Market wary of Stress Tests before betting Farm

Helicopter Ben, today, will confirm that the Fed is concerned about the deterioration in the economic outlook and again indicate that they are probably a long way from implementing any further policy stimuli. His semi-annual testimony, this afternoon and tomorrow, in front of the US House and Senate, is unlikely to create big waves throughout the Capital Markets. That will be left to this Friday’s Euro-zone stress test releases. The dollars is looking as if it’s running out of steam to the downside. Are we turning the corner? Its weakness has been partly due to a lower level of concern about the European fiscal crisis. It’s logical that doubts about sovereign defaults and the longevity of the EUR will increase again (Hungary, Ireland, Portugal Greece etc.). Market will soon realize that US growth is only slowing and not stalling!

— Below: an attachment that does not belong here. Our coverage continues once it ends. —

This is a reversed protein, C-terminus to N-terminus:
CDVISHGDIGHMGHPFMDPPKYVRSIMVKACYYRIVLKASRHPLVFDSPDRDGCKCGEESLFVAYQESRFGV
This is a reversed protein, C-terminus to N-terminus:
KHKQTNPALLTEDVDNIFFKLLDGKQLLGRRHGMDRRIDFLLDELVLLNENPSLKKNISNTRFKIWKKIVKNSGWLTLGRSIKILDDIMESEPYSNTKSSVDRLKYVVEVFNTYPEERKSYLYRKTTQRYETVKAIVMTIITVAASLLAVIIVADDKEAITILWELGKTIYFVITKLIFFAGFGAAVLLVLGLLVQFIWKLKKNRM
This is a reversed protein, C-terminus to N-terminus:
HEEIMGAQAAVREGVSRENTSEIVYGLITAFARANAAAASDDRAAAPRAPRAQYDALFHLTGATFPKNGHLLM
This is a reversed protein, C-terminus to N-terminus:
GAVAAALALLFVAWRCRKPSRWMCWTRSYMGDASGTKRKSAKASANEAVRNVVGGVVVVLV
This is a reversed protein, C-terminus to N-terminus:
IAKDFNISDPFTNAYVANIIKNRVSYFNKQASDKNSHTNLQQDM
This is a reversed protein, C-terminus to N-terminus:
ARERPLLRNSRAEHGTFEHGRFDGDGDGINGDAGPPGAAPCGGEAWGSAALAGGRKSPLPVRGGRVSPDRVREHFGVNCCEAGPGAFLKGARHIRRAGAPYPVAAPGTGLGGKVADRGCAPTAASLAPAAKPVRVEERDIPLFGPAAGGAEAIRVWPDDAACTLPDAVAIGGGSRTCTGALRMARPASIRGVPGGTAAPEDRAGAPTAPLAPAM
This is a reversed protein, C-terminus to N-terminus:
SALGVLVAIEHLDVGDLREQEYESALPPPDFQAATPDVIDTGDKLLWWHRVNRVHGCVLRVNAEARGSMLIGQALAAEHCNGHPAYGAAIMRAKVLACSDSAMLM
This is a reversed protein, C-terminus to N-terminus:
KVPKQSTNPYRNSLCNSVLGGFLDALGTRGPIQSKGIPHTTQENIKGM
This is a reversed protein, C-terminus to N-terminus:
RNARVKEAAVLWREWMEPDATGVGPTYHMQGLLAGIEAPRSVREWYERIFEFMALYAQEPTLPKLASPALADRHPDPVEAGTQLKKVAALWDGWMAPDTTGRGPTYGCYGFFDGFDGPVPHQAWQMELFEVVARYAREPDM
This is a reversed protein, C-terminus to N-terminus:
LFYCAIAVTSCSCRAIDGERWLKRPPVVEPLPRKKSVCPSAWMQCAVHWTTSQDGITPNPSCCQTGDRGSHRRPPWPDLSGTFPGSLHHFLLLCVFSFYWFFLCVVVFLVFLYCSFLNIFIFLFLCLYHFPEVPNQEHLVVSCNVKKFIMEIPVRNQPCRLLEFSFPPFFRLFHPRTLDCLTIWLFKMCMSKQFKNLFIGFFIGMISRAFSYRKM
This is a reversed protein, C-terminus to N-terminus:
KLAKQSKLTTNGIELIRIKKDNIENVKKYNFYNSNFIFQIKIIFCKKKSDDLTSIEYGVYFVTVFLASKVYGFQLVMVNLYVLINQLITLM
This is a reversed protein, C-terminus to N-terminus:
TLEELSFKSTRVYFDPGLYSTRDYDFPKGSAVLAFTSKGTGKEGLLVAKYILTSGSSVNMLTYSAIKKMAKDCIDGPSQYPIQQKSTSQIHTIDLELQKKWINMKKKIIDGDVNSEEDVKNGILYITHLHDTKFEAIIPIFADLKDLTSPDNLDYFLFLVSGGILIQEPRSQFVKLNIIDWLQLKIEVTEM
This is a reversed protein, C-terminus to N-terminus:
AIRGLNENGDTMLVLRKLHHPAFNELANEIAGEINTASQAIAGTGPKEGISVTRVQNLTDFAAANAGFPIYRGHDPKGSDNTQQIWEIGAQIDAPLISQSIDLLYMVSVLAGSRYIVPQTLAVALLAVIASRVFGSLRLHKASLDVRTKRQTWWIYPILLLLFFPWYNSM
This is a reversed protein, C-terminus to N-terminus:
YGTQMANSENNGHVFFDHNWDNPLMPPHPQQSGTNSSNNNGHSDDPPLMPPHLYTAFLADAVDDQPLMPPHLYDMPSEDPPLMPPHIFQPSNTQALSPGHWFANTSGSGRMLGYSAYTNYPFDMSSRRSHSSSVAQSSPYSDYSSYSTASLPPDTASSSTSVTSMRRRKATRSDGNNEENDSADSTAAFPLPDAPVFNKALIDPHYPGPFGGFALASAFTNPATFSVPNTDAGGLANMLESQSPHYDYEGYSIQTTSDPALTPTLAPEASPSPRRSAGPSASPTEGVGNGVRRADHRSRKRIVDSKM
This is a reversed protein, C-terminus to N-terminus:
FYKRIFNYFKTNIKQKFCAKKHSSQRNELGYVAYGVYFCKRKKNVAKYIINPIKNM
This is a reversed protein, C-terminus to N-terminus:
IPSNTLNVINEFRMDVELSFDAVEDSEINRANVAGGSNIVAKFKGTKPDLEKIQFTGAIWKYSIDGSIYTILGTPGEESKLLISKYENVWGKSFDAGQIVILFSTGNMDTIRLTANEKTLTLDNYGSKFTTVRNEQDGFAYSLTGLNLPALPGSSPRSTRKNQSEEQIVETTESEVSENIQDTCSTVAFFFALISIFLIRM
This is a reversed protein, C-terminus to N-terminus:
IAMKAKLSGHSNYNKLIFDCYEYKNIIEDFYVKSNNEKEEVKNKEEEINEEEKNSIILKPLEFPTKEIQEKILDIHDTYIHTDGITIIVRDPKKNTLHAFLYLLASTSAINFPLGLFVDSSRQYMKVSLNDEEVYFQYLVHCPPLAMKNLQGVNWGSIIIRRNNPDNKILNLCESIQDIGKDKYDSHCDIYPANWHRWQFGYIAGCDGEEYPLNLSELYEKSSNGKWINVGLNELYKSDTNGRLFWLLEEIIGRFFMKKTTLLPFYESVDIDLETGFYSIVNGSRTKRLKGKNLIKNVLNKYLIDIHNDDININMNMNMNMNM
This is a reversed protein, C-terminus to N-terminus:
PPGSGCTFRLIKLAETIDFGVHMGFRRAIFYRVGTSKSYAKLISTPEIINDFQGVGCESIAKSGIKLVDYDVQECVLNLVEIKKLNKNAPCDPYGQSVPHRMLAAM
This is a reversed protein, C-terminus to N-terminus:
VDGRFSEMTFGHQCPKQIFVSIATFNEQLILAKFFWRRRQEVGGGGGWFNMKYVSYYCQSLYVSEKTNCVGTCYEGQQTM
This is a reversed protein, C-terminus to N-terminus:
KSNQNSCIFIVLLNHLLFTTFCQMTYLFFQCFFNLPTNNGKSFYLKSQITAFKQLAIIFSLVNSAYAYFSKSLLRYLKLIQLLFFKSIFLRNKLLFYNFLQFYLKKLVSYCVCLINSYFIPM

The US$ is weaker in the O/N trading session. Currently it is lower against 11 of the 16 most actively traded currencies in a ‘whippy’ trading range.

Forex heatmap

US housing data was not as bad as the headline suggested yesterday. Housing starts (+549k down -5%) did disappoint the weaker expectations camp, however, on the flip side, building permits advanced (+586k vs. +575k). Digging deeper into the underlying variables, the starts was ‘focused on lower value-added multiples’, one could interpret it as somewhat of a plus for the headline print. Analyzing the sub-components, singles fell -0.7% from a run rate of +457k in May. It was the multiples sub-category that accounted for the headline drop in total starts (-21% m/m). Building permits advanced +2.1%, its first increase in 4-months. It was the multi-family units that led the gain (+19.6%-the most in 8-months). This happened to offset the -3.4% decline in the single-family print. It’s worth noting that starts are back to its lowest level in 10-months. Analysts expect that the housing category again will burden the 2nd Q GDP growth. That been said, keep an eye on the business investment print, it has triple the weighting than housing in GDP and it’s on an upswing.
Perhaps the next eyesore will be on the resale side of things as the data has yet to record the drop in pending home sales and mortgage purchase applications. Expect this do so over the next few months.